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'Simon Magus': Darkness in a Dreamlike Light


"Simon Magus" is a dark and dreamlike fable, "a tale" as its subtitle puts it, "from a vanished world." Poetic and ambiguous, it manages to be magical in both the beautiful and terrifying senses of the word.

That vanished world, the everyday life of a small Polish Jewish village in the late 19th century, is not a stranger to film, but young British director Ben Hopkins, whose feature debut this is, has handled it with a style and attitude quite his own.

For one thing, Hopkins has taken pains to create a dreamlike atmosphere that manages to be both realistic and not. Using lush Wales locations (photographed by Nic Knowland) made even moodier by artful deployment of fog, "Simon Magus" also benefits from an evocative Deborah Mollison score based, the press material informs, on the fourth movement of Shostakovich's Piano Quintet in D minor.

Hopkins' dying town has a grittier, nontraditional feel to it, including as it does a rabbi who has no compunctions about mandating corporal punishment for misbehavior and a protagonist whose work includes emptying everyone's latrine. Like that title character, the place seems to exist in a kind of twilight zone where the fantastical and the supernatural can be everyday occurrences.

Though he wears a variant of a magician's pointed hat, Simon is just Simon the village idiot to his neighbors, a mentally damaged individual who lives in a ruined hovel. Children throw stones at him, adults try to avoid what they consider his evil eye, and his fellow Jews refuse to let him pray with them because of his tendency to launch into torrents of gibberish.

Noah Taylor, who played the teenage David Helfgott in "Shine" and the rock band Stillwater's manager in "Almost Famous," has said that he felt exceptionally close to this role, and it shows. He exactly captures Simon's uneasy combination of canniness and dementia, how he manages to be simultaneously conniving, pitiable and subject to truly terrifying visions.

The scariest of those include, as the villagers fear, chats with the devil himself. Impeccably played by a riveting Ian Holm, the Prince of Darkness is forever giving Simon marching orders the man is understandably too frightened to question.

Dovid (Stuart Townsend), one of Simon's neighbors, has more mundane concerns. He is in love with an older woman, the widow Leah (Embeth Davidtz), who doubts his passion. And, rather than watch the town wither away because it has no train station, he'd like to open one himself, if he can procure the land. That brings him to the all-powerful local nobleman, called the squire and played, in an unexpectedly playful characterization, by Rutger Hauer.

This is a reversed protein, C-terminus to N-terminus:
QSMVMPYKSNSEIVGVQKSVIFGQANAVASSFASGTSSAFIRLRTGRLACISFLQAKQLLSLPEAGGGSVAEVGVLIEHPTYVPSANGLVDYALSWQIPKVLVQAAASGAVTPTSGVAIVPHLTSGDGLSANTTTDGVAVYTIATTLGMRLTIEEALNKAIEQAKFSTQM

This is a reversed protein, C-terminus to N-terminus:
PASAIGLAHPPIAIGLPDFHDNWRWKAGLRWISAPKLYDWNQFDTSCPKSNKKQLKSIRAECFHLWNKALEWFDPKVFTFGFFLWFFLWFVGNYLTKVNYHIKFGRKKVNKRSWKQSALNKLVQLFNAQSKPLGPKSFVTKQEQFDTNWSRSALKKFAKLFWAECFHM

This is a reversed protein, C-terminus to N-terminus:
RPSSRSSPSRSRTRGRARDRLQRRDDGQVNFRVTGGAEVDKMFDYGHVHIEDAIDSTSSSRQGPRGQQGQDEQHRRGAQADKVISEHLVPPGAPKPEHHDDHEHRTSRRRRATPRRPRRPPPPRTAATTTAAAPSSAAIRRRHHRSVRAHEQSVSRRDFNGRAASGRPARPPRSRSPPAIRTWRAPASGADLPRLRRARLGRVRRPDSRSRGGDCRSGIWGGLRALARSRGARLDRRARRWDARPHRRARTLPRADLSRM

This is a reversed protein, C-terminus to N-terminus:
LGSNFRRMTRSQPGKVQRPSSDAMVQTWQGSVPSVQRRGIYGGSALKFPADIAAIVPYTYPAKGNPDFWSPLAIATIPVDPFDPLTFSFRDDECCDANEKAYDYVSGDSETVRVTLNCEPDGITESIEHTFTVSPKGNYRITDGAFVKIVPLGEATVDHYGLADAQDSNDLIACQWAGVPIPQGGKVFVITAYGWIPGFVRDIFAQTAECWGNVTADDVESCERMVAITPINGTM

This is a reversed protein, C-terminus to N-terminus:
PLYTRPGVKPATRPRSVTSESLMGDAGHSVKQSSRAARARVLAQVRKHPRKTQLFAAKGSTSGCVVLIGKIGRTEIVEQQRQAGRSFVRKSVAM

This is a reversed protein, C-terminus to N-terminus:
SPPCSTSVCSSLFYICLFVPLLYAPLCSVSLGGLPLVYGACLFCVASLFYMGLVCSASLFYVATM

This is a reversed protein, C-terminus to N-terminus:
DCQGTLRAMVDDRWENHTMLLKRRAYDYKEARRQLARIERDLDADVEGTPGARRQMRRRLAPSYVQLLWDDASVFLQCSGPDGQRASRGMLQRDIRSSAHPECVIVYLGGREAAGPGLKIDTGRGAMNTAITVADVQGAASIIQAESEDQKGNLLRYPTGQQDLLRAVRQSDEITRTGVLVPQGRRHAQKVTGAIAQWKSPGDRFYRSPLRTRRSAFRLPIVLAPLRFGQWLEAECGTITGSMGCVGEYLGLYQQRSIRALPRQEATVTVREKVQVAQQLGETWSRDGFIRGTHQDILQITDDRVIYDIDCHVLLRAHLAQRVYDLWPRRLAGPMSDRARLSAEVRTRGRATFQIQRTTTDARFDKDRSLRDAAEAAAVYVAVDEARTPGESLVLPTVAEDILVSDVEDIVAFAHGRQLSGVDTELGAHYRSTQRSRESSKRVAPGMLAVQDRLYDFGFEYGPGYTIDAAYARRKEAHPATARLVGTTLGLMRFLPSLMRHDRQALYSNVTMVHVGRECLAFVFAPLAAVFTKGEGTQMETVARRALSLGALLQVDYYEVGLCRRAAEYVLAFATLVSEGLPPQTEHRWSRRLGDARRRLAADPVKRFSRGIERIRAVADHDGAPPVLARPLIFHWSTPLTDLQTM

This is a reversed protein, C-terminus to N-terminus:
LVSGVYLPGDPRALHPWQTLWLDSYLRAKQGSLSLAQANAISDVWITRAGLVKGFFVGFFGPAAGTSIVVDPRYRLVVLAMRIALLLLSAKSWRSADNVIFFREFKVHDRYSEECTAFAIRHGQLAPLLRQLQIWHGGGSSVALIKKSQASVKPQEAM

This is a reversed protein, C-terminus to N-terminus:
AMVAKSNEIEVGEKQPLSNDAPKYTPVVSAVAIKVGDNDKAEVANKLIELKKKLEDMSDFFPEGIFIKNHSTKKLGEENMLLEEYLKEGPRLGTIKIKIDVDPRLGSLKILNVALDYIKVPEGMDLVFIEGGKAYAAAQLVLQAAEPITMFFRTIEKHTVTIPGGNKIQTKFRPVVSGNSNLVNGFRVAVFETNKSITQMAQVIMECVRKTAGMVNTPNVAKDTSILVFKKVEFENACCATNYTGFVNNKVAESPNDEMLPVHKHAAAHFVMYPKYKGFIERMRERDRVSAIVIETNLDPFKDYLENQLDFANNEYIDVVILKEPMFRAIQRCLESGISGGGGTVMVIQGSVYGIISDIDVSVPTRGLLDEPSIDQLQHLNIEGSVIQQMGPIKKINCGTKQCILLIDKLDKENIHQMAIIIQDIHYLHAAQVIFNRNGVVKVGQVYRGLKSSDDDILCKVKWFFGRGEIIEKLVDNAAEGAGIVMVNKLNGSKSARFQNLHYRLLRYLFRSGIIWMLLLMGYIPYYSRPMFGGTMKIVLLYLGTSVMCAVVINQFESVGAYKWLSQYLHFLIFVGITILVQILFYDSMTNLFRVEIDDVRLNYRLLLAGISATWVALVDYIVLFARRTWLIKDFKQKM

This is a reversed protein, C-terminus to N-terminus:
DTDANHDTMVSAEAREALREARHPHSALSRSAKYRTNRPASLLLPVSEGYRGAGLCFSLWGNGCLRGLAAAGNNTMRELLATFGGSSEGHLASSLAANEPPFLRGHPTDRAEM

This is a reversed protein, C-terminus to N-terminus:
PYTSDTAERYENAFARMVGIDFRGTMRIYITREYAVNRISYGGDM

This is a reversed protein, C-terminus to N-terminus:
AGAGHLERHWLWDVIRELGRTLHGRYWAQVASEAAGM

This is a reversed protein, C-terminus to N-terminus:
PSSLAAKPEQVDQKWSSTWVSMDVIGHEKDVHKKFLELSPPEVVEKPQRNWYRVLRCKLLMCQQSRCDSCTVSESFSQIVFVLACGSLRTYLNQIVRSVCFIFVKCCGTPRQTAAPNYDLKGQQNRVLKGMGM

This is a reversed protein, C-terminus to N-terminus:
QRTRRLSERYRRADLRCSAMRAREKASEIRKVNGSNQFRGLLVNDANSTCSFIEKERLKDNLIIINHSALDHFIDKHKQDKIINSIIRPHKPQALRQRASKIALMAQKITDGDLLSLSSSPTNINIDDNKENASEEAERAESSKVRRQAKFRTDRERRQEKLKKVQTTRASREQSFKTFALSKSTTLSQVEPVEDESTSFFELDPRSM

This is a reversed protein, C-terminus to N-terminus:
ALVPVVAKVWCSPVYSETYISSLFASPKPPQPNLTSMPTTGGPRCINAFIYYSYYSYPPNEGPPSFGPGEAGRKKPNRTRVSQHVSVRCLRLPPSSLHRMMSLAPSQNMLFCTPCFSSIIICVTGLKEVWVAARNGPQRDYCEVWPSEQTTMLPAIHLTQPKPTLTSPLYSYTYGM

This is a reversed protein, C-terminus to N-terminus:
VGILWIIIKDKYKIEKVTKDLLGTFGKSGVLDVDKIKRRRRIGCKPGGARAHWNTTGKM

The squire may in effect own the town, but he is bored by business. He's a lonely man who's in love with poetry, even having written a volume himself, and exasperated at the lack of culture around him, he toys with ways of bringing poetry into his possible deal with Dovid. Which brings that young man to Sarah (Amanda Ryan), a young woman just back from getting a city education and the only person around whose passion for literature matches the squire's.

Aside from the devil, the other darkness in "Simon Magus" comes from human anti-Semitism. It's in part epitomized by Maximilian Hase (Sean McGinley), a business rival of Dovid's, but there are other manifestations. In the film's starkest scene, Simon wanders out to the railroad tracks and has a horrifying vision of a train carrying dead Jews to hell. It's an adroit and surprisingly restrained prefiguration of what the rest of the 20th century was to bring.

* Unrated. Times guidelines: adult subject matter, disturbing images.

'Simon Magus'

Noah Taylor: Simon

Stuart Townsend: Dovid

Sean McGinley: Hase

Embeth Davidtz: Leah

Amanda Ryan: Sarah

Rutger Hauer: Squire

A Fireworks Pictures release, a Jones Company production in association with Film Four, Lucky Red, ARP and Hollywood Partners and the Arts Council of England, released by IDP Distribution. Director Ben Hopkins. Producer Robert Jones. Screenplay Ben Hopkins. Cinematographer Nic Knowland. Editor Alan Levy. Costumes Michelle Clapton. Production design Angela Davies. Art director Martyn John. Running time: 1 hour, 46 minutes.

In limited release.

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